This Is How ISIS Has Spread Beyond Syria and Iraq

After consolidating territory in Syria and Iraq, ISIS has launched a different strategy to spread its influence in places like Egypt. BuzzFeed News' Borzou Daragahi reports on how the militant powerhouse absorbs local affiliates across the Middle East.

CAIRO — His killers knew who he was and where he was going.

Hisham Barakat, Egypt’s top prosecutor, was driving away from his home in an upscale quarter of Cairo’s Heliopolis District. The force of the blast that struck the highest-ranking Egyptian official assassinated in decades shattered windows for blocks around. It was a clean hit. No one else was killed and no suspect was caught.

“The sound was horrible,” recalled Mona Murad, 58, the owner of a nearby women’s clothing store that was destroyed in the blast on June 29. “I was in the street. People were telling me, ‘Your shop is burning.’”

No one claimed responsibility for the attack, but it came amid a string of operations by ISIS’s branch in Egypt. ISIS thrives in collapsed states such as Syria, Iraq, Libya, and Yemen, where it seizes control of territory and resources and attempts to set up its 21st-century version of the medieval Islamic Caliphate. But ISIS’s operations in Egypt provide a blueprint of how it can absorb a knowledgeable local jihadi group — in this case the Sinai-based Ansar Beit al Maqdis — to make its presence felt in countries that are not war zones. The local groups give ISIS and its ideology global reach. ISIS supplies Ansar Beit al Maqdis with weapons through smuggling networks and inspiration to roil a flailing state.

“Like a multinational company, the jihadis merge with ISIS, mostly because of the media, finance, logistics, and manpower it can provide,” said retired Egyptian Interior Ministry Gen. Hussein Hamoudeh. “They take the trademark of ISIS in the terror war. But it’s not just a brand. You have to take up the Daesh thinking,” he said referring to the group by its Arabic acronym.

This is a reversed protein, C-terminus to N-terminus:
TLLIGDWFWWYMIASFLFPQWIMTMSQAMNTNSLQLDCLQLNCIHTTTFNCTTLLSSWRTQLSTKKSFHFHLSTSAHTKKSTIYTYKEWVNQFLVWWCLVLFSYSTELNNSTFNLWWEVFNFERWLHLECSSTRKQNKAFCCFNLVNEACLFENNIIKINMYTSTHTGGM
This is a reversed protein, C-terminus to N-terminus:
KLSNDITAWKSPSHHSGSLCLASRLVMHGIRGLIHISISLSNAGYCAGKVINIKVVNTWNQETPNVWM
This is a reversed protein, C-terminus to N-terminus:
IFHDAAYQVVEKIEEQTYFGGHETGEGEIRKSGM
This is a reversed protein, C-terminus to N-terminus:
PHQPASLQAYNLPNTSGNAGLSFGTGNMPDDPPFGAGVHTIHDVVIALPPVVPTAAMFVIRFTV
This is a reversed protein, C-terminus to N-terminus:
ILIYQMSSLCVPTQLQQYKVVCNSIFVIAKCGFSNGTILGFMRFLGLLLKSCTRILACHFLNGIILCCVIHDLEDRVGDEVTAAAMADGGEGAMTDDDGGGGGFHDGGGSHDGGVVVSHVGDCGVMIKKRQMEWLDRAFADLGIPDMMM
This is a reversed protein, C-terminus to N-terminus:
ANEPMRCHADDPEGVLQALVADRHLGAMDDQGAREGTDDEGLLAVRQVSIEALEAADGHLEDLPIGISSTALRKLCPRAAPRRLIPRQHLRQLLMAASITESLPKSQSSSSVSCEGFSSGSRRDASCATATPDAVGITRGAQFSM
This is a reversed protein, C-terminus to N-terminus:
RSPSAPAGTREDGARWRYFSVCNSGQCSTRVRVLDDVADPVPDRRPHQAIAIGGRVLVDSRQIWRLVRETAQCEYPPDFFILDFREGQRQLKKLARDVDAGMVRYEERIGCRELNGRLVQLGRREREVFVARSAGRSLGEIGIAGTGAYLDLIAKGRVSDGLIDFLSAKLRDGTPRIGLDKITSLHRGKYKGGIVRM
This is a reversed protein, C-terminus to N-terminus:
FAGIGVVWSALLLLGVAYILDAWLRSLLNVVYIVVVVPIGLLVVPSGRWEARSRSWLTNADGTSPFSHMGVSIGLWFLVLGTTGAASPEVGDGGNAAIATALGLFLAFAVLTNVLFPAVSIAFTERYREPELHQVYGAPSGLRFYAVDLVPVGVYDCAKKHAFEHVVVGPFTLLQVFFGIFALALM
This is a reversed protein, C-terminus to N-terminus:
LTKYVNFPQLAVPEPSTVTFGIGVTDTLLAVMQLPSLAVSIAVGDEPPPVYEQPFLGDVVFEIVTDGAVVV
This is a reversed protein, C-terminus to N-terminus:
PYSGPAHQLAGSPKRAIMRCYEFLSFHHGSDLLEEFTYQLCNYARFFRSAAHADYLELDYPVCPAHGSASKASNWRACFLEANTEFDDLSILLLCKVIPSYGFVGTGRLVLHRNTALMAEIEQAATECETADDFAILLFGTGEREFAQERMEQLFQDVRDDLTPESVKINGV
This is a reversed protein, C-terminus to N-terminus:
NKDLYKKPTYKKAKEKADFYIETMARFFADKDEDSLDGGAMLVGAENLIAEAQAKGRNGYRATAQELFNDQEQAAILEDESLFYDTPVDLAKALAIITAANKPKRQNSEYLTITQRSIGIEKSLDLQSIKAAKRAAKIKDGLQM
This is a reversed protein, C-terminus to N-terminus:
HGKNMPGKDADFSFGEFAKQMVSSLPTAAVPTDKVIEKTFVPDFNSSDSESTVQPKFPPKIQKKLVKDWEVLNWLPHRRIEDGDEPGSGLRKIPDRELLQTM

The Egyptian jihadi group Ansar Beit al-Maqdis announced its merger with ISIS in November 2014. The killing of Barakat last summer came days before a multipronged attack on security forces that was among the first warning signs that ISIS’s Egyptian branch, called Wilayat al-Sina, or Sinai Province, was gathering momentum. In recent weeks, ISIS in Egypt has killed four soldiers in western Cairo and bombed judges in a hotel often used by foreigners and dignitaries in the northeast Sinai town of Arish. That was in addition to one of its most spectacular claimed attacks: the downing of a Russian civilian plane that killed 224 passengers and crew.

Though attacks in Egypt are down numerically and armed forces say the number of militants killed has increased, the attacks by Sinai Province have become more effective, thanks in large part to the local political knowledge of the ISIS branch and Egyptian security forces’ over-reliance on airstrikes and conventional military means to eradicate the group. The group has badly damaged the country’s economy and the reputation of its security forces. Tourism has plummeted since the downing of the jet. The Egyptian pound is trading at a 25-year low and stock market has drooped.

Mostly tribal bedouins, Sinai residents have long resented their neglect and alleged abuse at the hands of the Egyptian state and security forces, which recently uprooted thousands of people from their homes in the name of bolstering security. Militant Islamic groups have for decades fed off the Sinai people’s deep economic and social malaise. Now ISIS is doing the same. “Sinai Province knows the areas in which they operate very well,” said Janet Basurto, security coordinator for Plan, an organization that advises charities operating in the Middle East. “They are exploiting people’s grievances. They’re at the point of winning hearts and minds, and they’re doing it effectively.”

"They’re at the point of winning hearts and minds, and they’re doing it effectively.”

Egypt’s security forces have long been battling Islamist militant groups in the Arab world’s most populous, and arguably most influential, nation. A 2013 coup which toppled the elected Islamist government of Mohamed Morsi and his Muslim Brotherhood organization spawned dozens of new and small militant groups. Security forces have eradicated a few using law enforcement and counterinsurgency tools rather than the airstrikes and tanks used in Sinai. Egyptian authorities have sought to evolve their tactics in the Sinai as well, with some success, say experts.